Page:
...That last one makes sense mechanically (rage buff strength, after all, and strength is the stat used in swim tests), but the mental image is never not funny. ("FUCK YOU WATER! WRAAAAAAAAGH!")
Not necessarily top-tier even among its fellow beatstick classes, but fun as hell and much more customizable than before. Lost a lot of its draw in 2014 when the ]]Bloodrager]] class was released. Why play a guy who fights by getting angry when you can play a guy who fights by getting angry, grows claws, wings, and fangs when he gets angry, and can cast spells like a weak sorcerer? Shoot, with the "this really shouldn't exist" Primalist archetype, you can even get enough rage powers to make it practically obsolete (though practically everyone knows this to be utterly fucking cheese and thus refrain from using it). The only draws left are basically the few archetypes that can do things it can't, like the Invulnerable Rager for Damage Reduction shenanigans. Also the Bloodrager's rage is classed as a supernatural(Su) ability and so is affected by anti-magic. Whether it some how stops him being angry all together or just cancels the magical effects is down the GM. The PF Barbarian is also the foundation for Wrassle Baba, the D&D equivalent of Brock Lesnar.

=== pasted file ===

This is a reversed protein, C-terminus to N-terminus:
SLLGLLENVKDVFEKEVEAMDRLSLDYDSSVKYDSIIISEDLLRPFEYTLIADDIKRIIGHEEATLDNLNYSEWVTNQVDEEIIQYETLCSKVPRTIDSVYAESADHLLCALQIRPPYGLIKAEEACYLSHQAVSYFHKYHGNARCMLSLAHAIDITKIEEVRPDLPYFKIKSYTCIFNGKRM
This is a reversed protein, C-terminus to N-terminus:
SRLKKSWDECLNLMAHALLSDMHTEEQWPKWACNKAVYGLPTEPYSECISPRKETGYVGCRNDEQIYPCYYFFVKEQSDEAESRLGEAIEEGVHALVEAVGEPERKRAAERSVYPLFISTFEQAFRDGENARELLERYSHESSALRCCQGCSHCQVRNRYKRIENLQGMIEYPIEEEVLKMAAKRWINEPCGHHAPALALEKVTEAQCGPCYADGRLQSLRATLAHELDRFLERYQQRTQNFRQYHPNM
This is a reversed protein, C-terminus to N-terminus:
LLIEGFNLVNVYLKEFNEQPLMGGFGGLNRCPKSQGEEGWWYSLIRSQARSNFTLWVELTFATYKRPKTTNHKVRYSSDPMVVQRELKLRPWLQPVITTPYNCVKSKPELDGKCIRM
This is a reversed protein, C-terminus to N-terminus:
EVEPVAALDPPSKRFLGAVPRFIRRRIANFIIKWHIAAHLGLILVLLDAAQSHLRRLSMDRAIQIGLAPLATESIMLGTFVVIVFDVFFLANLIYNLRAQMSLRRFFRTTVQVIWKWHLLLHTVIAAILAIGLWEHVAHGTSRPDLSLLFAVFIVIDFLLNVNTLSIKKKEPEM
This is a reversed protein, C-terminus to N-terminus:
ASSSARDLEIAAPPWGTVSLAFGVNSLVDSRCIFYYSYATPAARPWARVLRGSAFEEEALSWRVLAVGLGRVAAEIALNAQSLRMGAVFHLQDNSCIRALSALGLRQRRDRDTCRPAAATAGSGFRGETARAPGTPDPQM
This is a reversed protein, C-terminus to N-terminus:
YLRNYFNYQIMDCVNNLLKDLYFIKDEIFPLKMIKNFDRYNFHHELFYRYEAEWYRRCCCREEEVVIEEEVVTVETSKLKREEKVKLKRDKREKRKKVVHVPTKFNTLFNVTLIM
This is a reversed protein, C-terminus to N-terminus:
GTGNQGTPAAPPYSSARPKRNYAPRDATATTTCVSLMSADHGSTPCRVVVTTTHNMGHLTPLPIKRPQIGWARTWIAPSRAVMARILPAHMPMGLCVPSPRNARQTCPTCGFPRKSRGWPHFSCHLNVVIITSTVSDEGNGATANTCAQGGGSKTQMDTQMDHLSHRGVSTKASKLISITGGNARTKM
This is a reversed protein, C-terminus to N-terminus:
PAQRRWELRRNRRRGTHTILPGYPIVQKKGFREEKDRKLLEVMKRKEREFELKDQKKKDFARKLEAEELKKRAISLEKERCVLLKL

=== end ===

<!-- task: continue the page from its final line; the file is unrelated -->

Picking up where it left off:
Pathfinder Unchained offered a revision to the barbarian, introducing a rage that wasn't so dependent on stats (so now you get +2 to melee attack/melee damage/thrown damage/Will and +2 THP/HD to prevent death once rage runs out and your HP drops with your Constitution) and a few reworded rage powers. It was largely considered a sidegrade at best and a mild downgrade at worst since it lost out on all archetypes RAW.
Barbarians in D&D 4th Ed
4th edition initially left the Barbarian out of the game, one of the many things that triggered a kneejerk fa/tg/uy Raeg, whilst the designers tried to give it a more solid identity than just "Fighter who gets really angry".
Their decision? To tie it into the new mystical power group on the block; the Primal Spirits. Barbarians now mechanically emphasized their distinct culture background by having a certain level of affinity for primal magic, which mostly manifested through a deep, instinctive connection to totemic or guardian spirits. By allowing these spirits to partially merge with them, the Barbarian could carry out feats of superhuman prowess. But, unlike the similarly themed newcomer class, the Warden, the 4e Barbarian was more of a Martial/Primal hybrid; the bulk of its powers still relied on its combination of distinctly ferocious fighting style and the ability to tap into a "primitive" wellspring of feral vitality and brutish prowess, thematically very close to Conan and his "savagery-bestowed" might. Only the Daily powers, the Rages, were distinctly magical in nature, as it was in this state of primordial ecstasy that a Barbarian could open itself up to let a spirit channel its magic through their veins. Or, if they didn't want to be magical at all, they had a class feature called Rage Strike, which let them burn unused Daily powers with the Rage keyword to make a perfectly mundane (just really, really hard) blow.